A Republican-backed bill introduced Wednesday by state Rep. Bill Reineke, R-Tiffin, would combine Ohio’s departments of preK-12 education, higher education and workforce development into a single agency led by a governor-appointed director.
The new Department of Learning and Achievement (DLA) would be aimed at “better aligning Ohio’s public education system with the state’s workforce needs” according to a news release from House Republicans.
Gov. John Kasich spoke in favor of the idea two weeks ago, but with Kasich’s term ending this year, Ohio’s next governor, to be elected in November, might appoint the first director if this bill becomes law. The bill has not yet been assigned to a committee or had any hearings.
House Republicans argued that a unified, cohesive department would make Ohio more “fluid and flexible” in preparing students to succeed in the future. The bill would give the DLA director authority to appoint deputy directors to streamline policy development and implementation. That would take current policy roles away from the state school board – narrowing the authority of the 19-member body – 11 of whom are elected by the public.
Education stakeholders were varied in their reaction to the bill.
Chad Aldis, vice president for Ohio policy at the Fordham Institute, said creating an agency under the direct oversight of the governor would ensure that governors are publicly accountable for executing Ohio education laws.
“These changes would ensure that our next governor will truly have the ability to shape the direction of education and should result in more coherent policies and greater continuity,” Aldis said.
But leaders of three top school organizations – the Ohio School Boards Association (OSBA), the Buckeye Association of School Administrators (BASA), and the Ohio Association of School Business Officials (OASBO) – voiced concerns with the plan, ranging from the responsiveness of a larger bureaucracy to its ability to manage complex school funding.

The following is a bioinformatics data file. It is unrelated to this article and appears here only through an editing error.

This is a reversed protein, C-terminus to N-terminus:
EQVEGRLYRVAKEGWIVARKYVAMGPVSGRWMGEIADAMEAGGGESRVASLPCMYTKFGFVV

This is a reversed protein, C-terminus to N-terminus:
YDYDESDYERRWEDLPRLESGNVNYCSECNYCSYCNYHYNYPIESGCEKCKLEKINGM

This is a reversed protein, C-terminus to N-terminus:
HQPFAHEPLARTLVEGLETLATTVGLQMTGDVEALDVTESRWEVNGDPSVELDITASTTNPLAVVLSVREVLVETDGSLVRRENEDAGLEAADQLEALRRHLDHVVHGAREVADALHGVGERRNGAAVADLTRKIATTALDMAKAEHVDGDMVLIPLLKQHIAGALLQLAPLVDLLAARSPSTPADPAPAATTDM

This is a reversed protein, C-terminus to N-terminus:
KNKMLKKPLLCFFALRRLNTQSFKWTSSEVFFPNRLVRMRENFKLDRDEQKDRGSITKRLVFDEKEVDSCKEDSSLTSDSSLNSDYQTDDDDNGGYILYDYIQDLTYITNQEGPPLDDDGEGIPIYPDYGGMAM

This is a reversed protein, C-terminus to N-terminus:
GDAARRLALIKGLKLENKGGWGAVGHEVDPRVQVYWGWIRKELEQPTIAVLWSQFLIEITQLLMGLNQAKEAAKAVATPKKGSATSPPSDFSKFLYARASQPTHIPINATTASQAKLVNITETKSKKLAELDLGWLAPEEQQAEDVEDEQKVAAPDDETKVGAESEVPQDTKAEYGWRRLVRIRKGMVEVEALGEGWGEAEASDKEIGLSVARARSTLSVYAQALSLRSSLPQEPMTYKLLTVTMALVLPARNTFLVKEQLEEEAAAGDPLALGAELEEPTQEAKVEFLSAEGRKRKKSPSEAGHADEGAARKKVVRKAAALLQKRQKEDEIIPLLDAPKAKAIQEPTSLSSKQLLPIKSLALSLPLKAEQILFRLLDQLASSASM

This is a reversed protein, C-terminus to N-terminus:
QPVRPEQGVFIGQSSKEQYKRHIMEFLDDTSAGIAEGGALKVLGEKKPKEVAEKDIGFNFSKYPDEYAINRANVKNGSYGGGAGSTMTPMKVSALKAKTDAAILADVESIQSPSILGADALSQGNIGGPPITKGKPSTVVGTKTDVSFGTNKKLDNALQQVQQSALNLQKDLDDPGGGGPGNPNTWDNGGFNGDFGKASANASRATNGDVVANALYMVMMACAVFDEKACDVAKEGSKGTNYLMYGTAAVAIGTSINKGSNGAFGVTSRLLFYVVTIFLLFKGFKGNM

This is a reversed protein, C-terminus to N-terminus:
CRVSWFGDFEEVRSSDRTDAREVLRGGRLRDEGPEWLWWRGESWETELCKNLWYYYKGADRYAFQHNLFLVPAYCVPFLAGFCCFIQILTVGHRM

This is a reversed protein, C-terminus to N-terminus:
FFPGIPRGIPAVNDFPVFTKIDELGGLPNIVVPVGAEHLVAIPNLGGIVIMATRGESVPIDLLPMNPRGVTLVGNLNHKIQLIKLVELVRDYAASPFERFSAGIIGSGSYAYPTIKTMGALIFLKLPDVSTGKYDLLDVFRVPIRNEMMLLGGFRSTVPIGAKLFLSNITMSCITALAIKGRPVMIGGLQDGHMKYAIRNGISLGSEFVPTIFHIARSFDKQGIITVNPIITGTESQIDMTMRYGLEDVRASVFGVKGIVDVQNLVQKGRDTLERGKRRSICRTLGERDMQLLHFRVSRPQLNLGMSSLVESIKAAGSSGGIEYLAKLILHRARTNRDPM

“The proposal would move decisions about important topics such as setting the state’s learning standards, graduation requirements for students and school district report cards to a politically appointed staff as opposed to the current process that includes many opportunities for public input,” OSBA Executive Director Richard Lewis said.
The groups added that the proposed structure could cause major uncertainty for local schools every time a new governor is elected and appoints a new leader.
Greg Edinger, superintendent of two northern Ohio career tech centers, spoke in support of the bill at a press conference Wednesday.
“The focus on workforce and career preparedness at an early age aligns with our district goals and is essential for moving forward and addressing the critical workforce demands our state is seeing,” Edinger said.
Democratic State Sen. Joe Schiavoni, who is running for governor with state school board member Stephanie Dodd as his running mate, called the move a “power grab” by Republicans seeking to weaken the elected state school board.
“There’s no excuse for taking control from Ohio voters and giving it to yourself – especially when it comes to our children’s education,” Schiavoni said.
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